Radical media, politics and culture.

South African IP Battle [Laught it off/Unilever]

Laugh It Off in yet another copyright infringement battle

South African culturejammers face more legal battles

Cape Town based South African controversial design and media company is involved in yet another copyright infringement battle.

The company creates culture jamming oriented t-shirts and print media that makes satirical commentary on social and political issues, primarily focusing on local concerns.

The following is from their mailing list.

Domestic Violence:

Laugh it Off has received a letter of demand from Unilever PLC and Lever Ponds SA with regard to our alleged infringement of Trade Mark Registration No. 2000/01434 (DOMESTOS ARROW DEVICE), in the Laugh it Off Annual of South African Youth Culture. The satirical advertorial produced by Laugh it Off is attached.

The patent lawyers representing Unilever, Spoor & Fisher, are not only demanding that we pay their legal costs, but that we also 'offer up for destruction' all advertising material bearing the DOMESTOS ARROW DEVICE. Effectively, Spoor & Fisher are asking us to destroy all copies of the Annual that 'are in your (our) possession or under your (our) control'. We have strong feelings on the matter, and consider it ludicrous that both Unilever and Spoor & Fisher should take their Trade Mark so seriously as to want to 'protect' it from the satirical use thereof in a book. Not a T-shirt mind you, as with our on-going Black Labour dispute (appeal date yet to be set), but a book. When does the constitutional right to freedom of speech triumph over the right to protect a trade mark, if not in a book?

The patent lawyer handling this matter is Louise Myburgh, BEcon (Hons) LLB.

Why not contact her directly on: l.myburgh@spoor.com with your thoughts as to what is more important, an ARROW DEVICE or valid social comment pertaining to domestic violence? According to the website, 'Louise is married to Jaco and has two young daughters. In her spare time she enjoys reading and spending time with her family'. Hopefully she is not one of the many female victims of domestic violence in our country.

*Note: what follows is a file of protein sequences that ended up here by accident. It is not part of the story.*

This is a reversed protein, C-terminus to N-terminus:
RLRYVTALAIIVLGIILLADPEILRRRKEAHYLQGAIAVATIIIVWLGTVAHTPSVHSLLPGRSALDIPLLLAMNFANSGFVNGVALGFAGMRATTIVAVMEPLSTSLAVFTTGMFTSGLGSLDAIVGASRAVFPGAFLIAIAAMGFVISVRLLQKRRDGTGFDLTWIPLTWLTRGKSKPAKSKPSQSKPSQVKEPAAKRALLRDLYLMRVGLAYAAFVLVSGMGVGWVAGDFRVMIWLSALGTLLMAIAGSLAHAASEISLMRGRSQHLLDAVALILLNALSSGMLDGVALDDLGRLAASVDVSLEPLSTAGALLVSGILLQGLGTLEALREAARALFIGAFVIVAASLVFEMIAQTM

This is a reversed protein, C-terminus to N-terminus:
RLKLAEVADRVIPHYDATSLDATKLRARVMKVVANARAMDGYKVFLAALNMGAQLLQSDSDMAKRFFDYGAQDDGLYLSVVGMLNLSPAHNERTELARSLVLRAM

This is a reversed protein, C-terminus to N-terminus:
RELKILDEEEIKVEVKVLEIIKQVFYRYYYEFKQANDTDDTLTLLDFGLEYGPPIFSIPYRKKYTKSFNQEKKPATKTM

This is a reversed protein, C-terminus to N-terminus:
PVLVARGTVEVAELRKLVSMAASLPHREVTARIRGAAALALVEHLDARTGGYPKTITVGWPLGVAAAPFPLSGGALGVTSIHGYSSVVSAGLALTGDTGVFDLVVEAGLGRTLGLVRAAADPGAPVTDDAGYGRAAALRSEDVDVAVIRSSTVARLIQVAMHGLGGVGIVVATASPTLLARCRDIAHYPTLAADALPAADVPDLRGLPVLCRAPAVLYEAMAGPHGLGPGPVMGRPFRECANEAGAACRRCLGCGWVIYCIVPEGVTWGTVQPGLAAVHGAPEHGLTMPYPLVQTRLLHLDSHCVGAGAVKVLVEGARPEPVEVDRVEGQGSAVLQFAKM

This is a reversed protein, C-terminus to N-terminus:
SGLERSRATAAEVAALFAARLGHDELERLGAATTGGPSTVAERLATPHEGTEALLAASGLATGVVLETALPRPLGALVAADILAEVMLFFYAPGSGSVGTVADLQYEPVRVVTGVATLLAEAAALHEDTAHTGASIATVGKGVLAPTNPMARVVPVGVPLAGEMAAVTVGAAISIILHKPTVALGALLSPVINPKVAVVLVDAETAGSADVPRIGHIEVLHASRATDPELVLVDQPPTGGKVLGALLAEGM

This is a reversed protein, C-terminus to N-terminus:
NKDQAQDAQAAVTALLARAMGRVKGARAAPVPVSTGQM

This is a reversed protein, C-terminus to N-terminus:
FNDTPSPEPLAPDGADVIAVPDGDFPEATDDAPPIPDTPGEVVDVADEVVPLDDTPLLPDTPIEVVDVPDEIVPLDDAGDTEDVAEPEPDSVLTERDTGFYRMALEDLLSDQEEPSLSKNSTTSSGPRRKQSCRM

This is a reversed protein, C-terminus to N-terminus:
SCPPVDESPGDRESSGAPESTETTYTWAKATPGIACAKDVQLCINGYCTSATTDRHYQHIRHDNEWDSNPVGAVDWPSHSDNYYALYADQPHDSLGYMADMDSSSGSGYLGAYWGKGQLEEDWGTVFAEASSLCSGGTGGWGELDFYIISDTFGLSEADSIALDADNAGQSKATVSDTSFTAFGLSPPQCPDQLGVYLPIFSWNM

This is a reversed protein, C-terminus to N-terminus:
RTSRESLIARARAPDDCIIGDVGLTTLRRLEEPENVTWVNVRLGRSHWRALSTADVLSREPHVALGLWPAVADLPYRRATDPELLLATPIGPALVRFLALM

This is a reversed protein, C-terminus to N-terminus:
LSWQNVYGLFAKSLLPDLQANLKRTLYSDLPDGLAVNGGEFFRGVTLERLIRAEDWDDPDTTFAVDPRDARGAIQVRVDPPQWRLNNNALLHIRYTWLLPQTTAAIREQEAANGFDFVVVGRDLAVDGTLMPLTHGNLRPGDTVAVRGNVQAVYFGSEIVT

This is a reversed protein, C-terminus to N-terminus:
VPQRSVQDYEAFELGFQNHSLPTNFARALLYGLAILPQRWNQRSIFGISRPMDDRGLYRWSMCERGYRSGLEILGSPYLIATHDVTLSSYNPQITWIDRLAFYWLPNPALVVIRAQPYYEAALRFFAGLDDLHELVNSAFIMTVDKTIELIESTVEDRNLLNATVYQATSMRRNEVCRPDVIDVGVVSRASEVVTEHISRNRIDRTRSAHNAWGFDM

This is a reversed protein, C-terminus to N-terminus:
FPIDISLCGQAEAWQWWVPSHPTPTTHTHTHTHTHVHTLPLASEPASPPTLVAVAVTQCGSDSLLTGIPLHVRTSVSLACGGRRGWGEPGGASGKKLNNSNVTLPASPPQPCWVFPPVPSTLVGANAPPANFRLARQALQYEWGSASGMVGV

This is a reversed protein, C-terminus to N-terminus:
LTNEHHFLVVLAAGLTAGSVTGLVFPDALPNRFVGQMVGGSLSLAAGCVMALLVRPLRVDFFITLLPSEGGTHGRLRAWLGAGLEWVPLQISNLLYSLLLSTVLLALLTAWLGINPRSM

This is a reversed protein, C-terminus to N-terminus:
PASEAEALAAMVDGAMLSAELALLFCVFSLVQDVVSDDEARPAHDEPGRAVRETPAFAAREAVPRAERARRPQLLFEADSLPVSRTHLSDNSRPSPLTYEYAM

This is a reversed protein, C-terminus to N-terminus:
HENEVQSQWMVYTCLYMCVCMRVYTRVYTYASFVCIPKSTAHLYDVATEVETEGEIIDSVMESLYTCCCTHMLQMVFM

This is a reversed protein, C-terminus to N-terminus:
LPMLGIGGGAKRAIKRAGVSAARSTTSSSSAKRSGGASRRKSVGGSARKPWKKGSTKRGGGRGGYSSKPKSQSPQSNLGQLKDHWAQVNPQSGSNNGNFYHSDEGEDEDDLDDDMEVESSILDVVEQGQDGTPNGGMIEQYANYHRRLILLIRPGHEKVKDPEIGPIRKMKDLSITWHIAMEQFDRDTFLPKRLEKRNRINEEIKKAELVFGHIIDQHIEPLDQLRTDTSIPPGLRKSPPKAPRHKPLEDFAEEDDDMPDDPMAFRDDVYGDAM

We spoke to Dr. Naeema Abrahams, Senior Researcher for the Gender and Health Research Group, to shed some light on the horrors of domestic violence in our country:

1 in 4 women are physically abused by an intimate partner. This was the result of a study done by Dr Rachel Jewkes (Director of Gender and Health Research Group), and is based on the National Demographic & Health Survey, as well as a 3 Province Study which explored this abuse in more detail, and her findings were published in the SA Medical Journal, 2001. (91 (5): 421-428)

South Africa has the highest number of reported rape cases, compared with other countries.

In 1996 240 per 100 000 women reported rape & attempted rape to the police - this is 3 times more than what has been reported in the US. (80/100 000). It is well known that those in intimate relationships often do not report cases of sexual violence. This was published in a report the Epidemiology of Rape & Sexual Coercion in SA, Social Science & Medicine, 2002 (55(7): 1231-1244)

Women in physically abusive relationships, often have psychological problems, such as depression, anxiety problems and Post-Traumatic Distress Syndrome (PTDS).


Jewkes,R.; Penn-Kekana,L.; Levin,J.; Ratsaka,M.; Schrieber,M. (2001). Prevalence of emotional, physical and sexual abuse of women in three South African provinces. South African Medical Journal, 91 (5): 421-428.

Jewkes R & Abrahams N. (2002). The epidemiology of rape and sexual coercion in South Africa: an overview. Social Science & medicine. 55(7): 1231-1244.